A lot or a little?
The parents' guide to what's in this book.
What parents need to know
Parents need to know that Dan Gutman's popular My Weird School series is full of light, funny jokes about classmates, teachers, and the principal. Readers can see how the adults in the series behave in sneaky ways to trick the kids into doing more schoolwork, which is fun to watch unfold. That said, there's a consistent message that boys and "boy stuff" like sports are cool and that girls and "nerdy stuff" like being good at school are not. In several of the books, A.J. learns that school is important and can be fun, but the series reinforces some unfortunate gender stereotypes. When the teacher asks if the students are ready to learn, all the girls yell "yes" and the boys yell "no." The boys are all about physical and competitive games, and the girls run screaming after a teen pop star. The writing is funny, but the messages can be troubling.
- Parents say
- Kids say
What's the story?
In the MY WEIRD SCHOOL series, second-grader Arlo Jervis (aka A.J.) hates school, and he does everything he can to cause the maximum disruption while doing the minimum amount of work. Sometimes, though, he's tricked into working hard, like when his new teacher, Miss Daisy, says she doesn't know how to do math and her entire class has to teach her addition. Or when the principal, Mr. Klutz, says he'd give the school a chocolate party and kiss a pig if they wrote 100,000 spelling words. With his friends Ryan and Michael, A.J. squares off against the girls, Andrea and Emily, in a constant boys-vs.-girls battle that stereotypes learning and school as nerdy and female and sports and rambunctious behavior as innately male.
Is it any good?
This beginning chapter book series is for any kid who doesn't like school, enjoys watching kids get away with pranks, or wants to see school as a sillier place than it is. Kids love reading the My Weird School series. The language is age-appropriate, the adult characters are as loopy as they come, and the friendships between the kids are real. But any reader who's felt the sting of schoolyard teasing, or who's sensitive to seeing kids pick on each other, or who doesn't like the "boys vs. girls" theme might have a hard time with the content.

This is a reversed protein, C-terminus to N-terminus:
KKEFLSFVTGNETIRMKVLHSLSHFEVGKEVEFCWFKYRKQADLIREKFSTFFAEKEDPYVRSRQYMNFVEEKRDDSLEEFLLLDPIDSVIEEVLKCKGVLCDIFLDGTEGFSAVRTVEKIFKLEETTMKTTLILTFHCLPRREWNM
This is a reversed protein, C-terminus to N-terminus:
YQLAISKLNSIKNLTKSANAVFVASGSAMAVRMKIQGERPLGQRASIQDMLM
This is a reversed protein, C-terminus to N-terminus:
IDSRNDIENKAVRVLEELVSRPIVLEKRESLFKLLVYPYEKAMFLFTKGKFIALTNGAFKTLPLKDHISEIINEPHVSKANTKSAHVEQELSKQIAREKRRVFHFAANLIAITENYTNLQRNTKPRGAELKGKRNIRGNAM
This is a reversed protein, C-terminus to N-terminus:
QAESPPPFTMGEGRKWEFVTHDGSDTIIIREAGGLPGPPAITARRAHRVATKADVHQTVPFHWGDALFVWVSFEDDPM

Talk to your kids about ...
Families can talk about the name-calling in the My Weird School series. Does it seem over the top to you, or do kids at your school insult one another this much?
What other books about school friends have you read? Is a school friend different from a neighbor friend?
Can jokes turn into bullying if taken too far? What can you do if someone bullies you or if you see someone else being bullied?
- Author: Dan Gutman
- Illustrator: Jim Paillot
- Genre: For Beginning Readers
- Topics: Adventures, Friendship, Misfits and Underdogs
- Book type: Fiction
- Publisher: HarperTrophy
- Publication date: July 1, 2004
- Publisher's recommended age(s): 6 - 10
- Number of pages: 96
- Available on: Paperback, Audiobook (unabridged), iBooks, Kindle
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Common Sense Media's unbiased ratings are created by expert reviewers and aren't influenced by the product's creators or by any of our funders, affiliates, or partners.